Chomsky and Pragmatics
Chomsky's research program of Generative Linguistics has had syntax in focus, but its conception of objectives, scientific methodology and philosophical foundations transcend syntax and lend themselves to interesting applications. Pragmatics is an area to which they have been applied.
1 Pragmatics in Chomsky's early writings
The first published appearance of pragmatics in Chomsky's writings is in his paper (Chomsky 1962). The knowledge of language a speaker has acquired constitutes "an implicit theory of the language that he has mastered, a theory that predicts the grammatical structure of each of an infinite class of potential physical events, and the conditions for the appropriate use of each of these items." (p. 528) Appropriateness conditions of sentences to contexts of utterance have been often claimed to form the subject matter of pragmatics, in the sense of a theory of language use (Kasher 1977, van Dijk 1977). According to Chomsky's 1973 introduction to (Chomsky 1955), "the overarching semiotic theory in which the theory of linguistic form is embedded must develop and explain how the notions constructed and applied in the investigation of linguistic form contribute to determining meaning and conditions of appropriate use." (p. 20) This is still a "thin" notion of pragmatic theory, one that has a certain theoretical objective and bears a certain relation to the theory of linguistic form.
2 Pragmatic competence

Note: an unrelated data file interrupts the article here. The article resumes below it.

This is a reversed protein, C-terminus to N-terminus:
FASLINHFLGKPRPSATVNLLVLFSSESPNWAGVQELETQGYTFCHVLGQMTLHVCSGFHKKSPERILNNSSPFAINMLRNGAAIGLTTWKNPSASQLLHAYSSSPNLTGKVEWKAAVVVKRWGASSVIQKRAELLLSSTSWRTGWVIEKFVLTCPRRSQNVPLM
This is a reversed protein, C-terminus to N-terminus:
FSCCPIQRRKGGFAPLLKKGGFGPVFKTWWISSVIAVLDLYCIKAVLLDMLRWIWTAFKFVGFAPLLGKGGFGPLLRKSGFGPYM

That notion of pragmatic theory is replaced by a "thicker" one towards the end of the seventies, when a distinction is introduced between "grammatical competence," which is related to form and meaning, and "pragmatic competence," which involves "knowledge of conditions and manner of appropriate use, in conformity with various purposes" (Chomsky 1978, p. 224). Appropriateness of use is couched in terms of the relations between intentions and purposes and between linguistic means, of certain forms and meanings, within linguistic institutional settings. (See also Chomsky 1980, pp. 59-60 and 93 and Kasher 1977.) ®IP5¯The introduction of a theoretical notion of pragmatic competence imports into pragmatics the form of theoretical objectives, the scientific methodology and the philosophical foundations of Chomsky's research program of Generative Linguistics. On a par with the major theoretical objective of the generative study of syntax being an understanding of an innate "Universal Grammar," the major theoretical objective of a similar study of pragmatics would be an understanding of the invariant or innate constraints of language use. Thus, one would replace mere descriptions and classifications of types of speech act, for example, by much deeper attempts to answer questions such as "What is a cognitively possible speech act type?" (See Kasher 1981.) The very notion of a pragmatic competence involves a variety of abstractions underlying the fruitful distinction between any competence and the related performance. (See Moravcsik 1990). A prevalent empiricist method of collecting data, classifying it and making attempts to formulate some generalizations about it is thus replaced by an ordinary scientific method of formulating abstract theories in pursuit of understanding interesting aspects of nature. There is no reason why theoretical studies of natural language, including its pragmatic aspects, should not be carried out the way studies of other aspects of nature are. At the basic level of the philosophical foundations of the resulting study of the pragmatic competence, the following are the most interesting claims: (a) Use of language is governed by systems of abstract rules that are universally, most probably innately constrained. (b) Use of language is governed by systems that are independent of other linguistic and cognitive systems. (See also: MODULAR PRAGMATICS). (c) Use of language should not be identified with operation of a communication system. The latter is just a common example of the former. (See Chomsky 1975, 1980 and Kasher 1991).